IPTV demonstrations included ASTEM’s (Japan) remotely-provided subtitling and captioning solution for IPTV services; a mobile IPTV service from South Africa's Council for Scientific and Industrial Research; and selected applications from ITU’s 2nd IPTV Application Challenge: "A better quality of life".

The 2nd IPTV Application Challenge booth showcased an IPTV e-health application using Continua Health Alliance-compliant e-health devices integrated with ITU-T IPTV services, developed by the Institute for Infocomm Research (Singapore) and the NTT Service Integration Lab (Japan). The booth also featured an accessibility-oriented application from Chulalongkorn University (Thailand) designed to teach its user how to communicate using sign language.

Core ITU standards underlying the IPTV showcase included Recommendation ITU-T H.721’s IPTV terminal for Video on Demand (VoD) and Linear TV, and ITU-T H.762’s Lightweight Interactive Multimedia Environment (LIME) for IPTV services. The IPTV equipment was provided by OKI and Sumitomo Electric Networks.

On the Smart Cable TV front, KDDI demonstrated an implementation of Recommendation ITU-T J.296’s integrated broadcast cable set-top boxes. The demo highlighted advanced smart cable features to undergo future standardization – a project currently being discussed by ITU-T’s Focus Group on Smart Cable TV (FG SmartCable) which has approved an intensive action plan aimed at finalizing its deliverables by October 2013. The group has scheduled three physical meetings for 2013: in April, Cambridge (UK); June, Atlanta (USA); and September, Tokyo (Japan).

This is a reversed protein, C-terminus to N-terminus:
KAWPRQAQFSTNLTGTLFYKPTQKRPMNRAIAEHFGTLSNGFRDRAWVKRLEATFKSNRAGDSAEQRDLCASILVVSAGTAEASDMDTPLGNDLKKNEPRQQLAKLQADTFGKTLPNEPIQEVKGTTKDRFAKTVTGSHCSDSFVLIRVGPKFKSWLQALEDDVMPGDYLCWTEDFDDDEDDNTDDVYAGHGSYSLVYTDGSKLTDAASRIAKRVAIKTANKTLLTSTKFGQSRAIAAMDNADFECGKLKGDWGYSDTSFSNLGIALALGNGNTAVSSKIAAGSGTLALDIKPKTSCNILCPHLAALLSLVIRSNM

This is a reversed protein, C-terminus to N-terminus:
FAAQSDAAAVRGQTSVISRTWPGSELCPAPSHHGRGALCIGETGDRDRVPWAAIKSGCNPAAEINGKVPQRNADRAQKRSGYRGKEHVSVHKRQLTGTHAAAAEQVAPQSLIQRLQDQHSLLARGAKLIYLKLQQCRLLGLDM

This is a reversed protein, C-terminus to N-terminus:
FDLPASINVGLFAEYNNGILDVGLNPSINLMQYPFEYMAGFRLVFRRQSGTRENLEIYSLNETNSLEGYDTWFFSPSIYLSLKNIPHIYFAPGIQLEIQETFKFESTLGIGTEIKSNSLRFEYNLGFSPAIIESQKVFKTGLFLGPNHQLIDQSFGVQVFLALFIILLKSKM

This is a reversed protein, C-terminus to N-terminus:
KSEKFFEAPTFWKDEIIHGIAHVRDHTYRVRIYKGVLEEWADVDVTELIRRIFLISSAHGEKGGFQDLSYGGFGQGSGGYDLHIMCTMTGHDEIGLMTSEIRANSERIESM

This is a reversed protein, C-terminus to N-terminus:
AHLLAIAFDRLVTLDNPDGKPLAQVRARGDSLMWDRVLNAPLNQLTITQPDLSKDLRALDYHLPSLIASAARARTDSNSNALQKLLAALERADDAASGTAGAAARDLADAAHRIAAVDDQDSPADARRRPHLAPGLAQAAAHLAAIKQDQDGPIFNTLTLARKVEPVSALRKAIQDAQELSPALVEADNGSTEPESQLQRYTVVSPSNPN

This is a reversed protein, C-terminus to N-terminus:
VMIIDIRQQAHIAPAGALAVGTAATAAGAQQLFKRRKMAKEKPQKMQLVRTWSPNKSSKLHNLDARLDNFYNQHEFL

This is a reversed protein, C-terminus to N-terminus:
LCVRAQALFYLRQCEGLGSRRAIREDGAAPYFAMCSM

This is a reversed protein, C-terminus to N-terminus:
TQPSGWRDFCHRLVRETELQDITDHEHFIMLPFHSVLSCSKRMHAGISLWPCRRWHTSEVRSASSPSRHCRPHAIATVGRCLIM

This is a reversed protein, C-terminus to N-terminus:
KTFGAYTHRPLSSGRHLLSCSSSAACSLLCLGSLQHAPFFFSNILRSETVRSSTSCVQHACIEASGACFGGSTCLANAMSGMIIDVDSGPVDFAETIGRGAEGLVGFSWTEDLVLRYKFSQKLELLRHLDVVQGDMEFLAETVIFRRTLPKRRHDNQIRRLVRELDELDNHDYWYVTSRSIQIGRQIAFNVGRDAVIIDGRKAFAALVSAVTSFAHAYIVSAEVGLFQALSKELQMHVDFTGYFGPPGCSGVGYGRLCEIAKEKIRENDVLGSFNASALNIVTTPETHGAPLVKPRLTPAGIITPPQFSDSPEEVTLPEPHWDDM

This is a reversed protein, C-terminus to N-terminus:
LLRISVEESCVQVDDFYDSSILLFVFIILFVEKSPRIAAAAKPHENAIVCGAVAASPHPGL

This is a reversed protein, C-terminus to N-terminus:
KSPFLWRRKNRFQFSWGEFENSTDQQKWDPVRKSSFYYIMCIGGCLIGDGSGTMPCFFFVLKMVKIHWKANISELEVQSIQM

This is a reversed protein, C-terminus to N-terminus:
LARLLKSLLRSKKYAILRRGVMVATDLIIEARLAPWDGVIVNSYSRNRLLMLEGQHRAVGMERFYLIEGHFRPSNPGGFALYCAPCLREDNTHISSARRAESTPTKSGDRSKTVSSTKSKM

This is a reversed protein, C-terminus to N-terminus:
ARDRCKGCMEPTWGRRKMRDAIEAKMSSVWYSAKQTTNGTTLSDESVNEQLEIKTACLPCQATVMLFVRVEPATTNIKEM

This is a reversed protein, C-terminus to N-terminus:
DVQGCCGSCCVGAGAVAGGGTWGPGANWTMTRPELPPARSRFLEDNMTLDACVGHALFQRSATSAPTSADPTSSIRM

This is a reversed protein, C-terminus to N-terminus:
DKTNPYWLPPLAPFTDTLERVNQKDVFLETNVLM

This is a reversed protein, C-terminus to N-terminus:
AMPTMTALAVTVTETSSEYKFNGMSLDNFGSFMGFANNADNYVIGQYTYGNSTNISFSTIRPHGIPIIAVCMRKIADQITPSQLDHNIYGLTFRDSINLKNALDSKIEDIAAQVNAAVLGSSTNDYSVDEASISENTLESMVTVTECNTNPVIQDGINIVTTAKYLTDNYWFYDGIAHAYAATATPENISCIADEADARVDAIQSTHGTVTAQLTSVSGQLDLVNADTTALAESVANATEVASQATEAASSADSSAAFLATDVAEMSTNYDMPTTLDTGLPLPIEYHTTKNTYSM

In addition, an ETRI demo gave experts a view of the enhanced quality of images compressed using a hardware implementation of the newly consented ITU-T H.265 | ISO/IEC 23008-2 high efficiency video coding (HEVC). HEVC is the successor to the Primetime Emmy award winning ITU-T H.264 video compression codec. The new standard ITU-T H.265 will need only half the bit rate of its predecessor and this doubling of compression efficiency will be essential to the provision of high-quality video in mobile applications and ultra-high definition TV (UHDTV).

ITU-T Study Group 16 and Study Group 9 are producing the standards required to drive widespread global adoption of innovative multimedia solutions such as IPTV and Smart Cable TV. Global standards will lower the costs of these services for vendors and consumers, avoiding costly ‘format wars’ and enabling rollouts of the technology to a scale not achievable with proprietary solutions.

For more on ITU-T’s work on Smart Cable TV, please see ITU-T’s Focus Group on Smart Cable TV.

For more on ITU-T’s work on IPTV, please see ITU’s IPTV Global Standards Initiative.

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Friday, February 08, 2013 4:13:25 PM (W. Europe Standard Time, UTC+01:00)  #     | 
 Tuesday, May 22, 2012